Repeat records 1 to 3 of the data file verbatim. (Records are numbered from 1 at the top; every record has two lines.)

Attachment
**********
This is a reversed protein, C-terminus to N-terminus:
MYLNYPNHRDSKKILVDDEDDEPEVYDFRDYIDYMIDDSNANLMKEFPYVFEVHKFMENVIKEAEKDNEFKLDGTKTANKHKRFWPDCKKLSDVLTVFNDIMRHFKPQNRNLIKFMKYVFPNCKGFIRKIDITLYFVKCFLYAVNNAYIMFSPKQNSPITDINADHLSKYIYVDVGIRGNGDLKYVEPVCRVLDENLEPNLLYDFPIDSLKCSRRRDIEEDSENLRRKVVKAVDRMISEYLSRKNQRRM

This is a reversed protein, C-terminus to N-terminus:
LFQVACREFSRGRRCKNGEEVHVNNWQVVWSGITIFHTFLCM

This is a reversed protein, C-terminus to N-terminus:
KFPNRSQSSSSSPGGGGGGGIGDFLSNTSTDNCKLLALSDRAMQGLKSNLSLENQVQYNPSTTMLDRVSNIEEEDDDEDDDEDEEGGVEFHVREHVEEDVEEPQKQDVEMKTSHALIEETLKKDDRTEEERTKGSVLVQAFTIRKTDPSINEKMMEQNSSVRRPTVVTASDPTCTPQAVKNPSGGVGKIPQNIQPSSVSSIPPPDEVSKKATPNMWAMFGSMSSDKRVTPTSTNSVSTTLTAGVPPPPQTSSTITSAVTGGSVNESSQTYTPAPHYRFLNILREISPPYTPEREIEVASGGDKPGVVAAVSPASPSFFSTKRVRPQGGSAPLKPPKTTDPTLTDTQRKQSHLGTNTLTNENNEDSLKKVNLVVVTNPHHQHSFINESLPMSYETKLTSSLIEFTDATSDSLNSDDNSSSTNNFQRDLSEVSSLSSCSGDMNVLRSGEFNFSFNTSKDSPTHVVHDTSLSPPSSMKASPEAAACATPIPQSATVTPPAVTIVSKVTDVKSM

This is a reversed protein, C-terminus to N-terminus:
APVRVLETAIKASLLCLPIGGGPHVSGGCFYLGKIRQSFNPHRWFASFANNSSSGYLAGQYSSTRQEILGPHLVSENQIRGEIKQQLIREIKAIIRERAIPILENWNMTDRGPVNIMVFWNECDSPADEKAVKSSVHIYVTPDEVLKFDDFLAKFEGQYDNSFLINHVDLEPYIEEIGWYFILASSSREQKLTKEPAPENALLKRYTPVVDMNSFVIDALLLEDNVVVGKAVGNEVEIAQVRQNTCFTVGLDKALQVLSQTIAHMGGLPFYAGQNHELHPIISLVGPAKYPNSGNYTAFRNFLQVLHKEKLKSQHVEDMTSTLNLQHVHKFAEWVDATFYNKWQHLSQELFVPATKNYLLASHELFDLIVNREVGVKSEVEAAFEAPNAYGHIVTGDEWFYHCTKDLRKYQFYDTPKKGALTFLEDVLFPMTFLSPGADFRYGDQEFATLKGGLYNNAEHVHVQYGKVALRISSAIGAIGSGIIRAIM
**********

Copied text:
This is a reversed protein, C-terminus to N-terminus:
MYLNYPNHRDSKKILVDDEDDEPEVYDFRDYIDYMIDDSNANLMKEFPYVFEVHKFMENVIKEAEKDNEFKLDGTKTANKHKRFWPDCKKLSDVLTVFNDIMRHFKPQNRNLIKFMKYVFPNCKGFIRKIDITLYFVKCFLYAVNNAYIMFSPKQNSPITDINADHLSKYIYVDVGIRGNGDLKYVEPVCRVLDENLEPNLLYDFPIDSLKCSRRRDIEEDSENLRRKVVKAVDRMISEYLSRKNQRRM

This is a reversed protein, C-terminus to N-terminus:
LFQVACREFSRGRRCKNGEEVHVNNWQVVWSGITIFHTFLCM

This is a reversed protein, C-terminus to N-terminus:
KFPNRSQSSSSSPGGGGGGGIGDFLSNTSTDNCKLLALSDRAMQGLKSNLSLENQVQYNPSTTMLDRVSNIEEEDDDEDDDEDEEGGVEFHVREHVEEDVEEPQKQDVEMKTSHALIEETLKKDDRTEEERTKGSVLVQAFTIRKTDPSINEKMMEQNSSVRRPTVVTASDPTCTPQAVKNPSGGVGKIPQNIQPSSVSSIPPPDEVSKKATPNMWAMFGSMSSDKRVTPTSTNSVSTTLTAGVPPPPQTSSTITSAVTGGSVNESSQTYTPAPHYRFLNILREISPPYTPEREIEVASGGDKPGVVAAVSPASPSFFSTKRVRPQGGSAPLKPPKTTDPTLTDTQRKQSHLGTNTLTNENNEDSLKKVNLVVVTNPHHQHSFINESLPMSYETKLTSSLIEFTDATSDSLNSDDNSSSTNNFQRDLSEVSSLSSCSGDMNVLRSGEFNFSFNTSKDSPTHVVHDTSLSPPSSMKASPEAAACATPIPQSATVTPPAVTIVSKVTDVKSM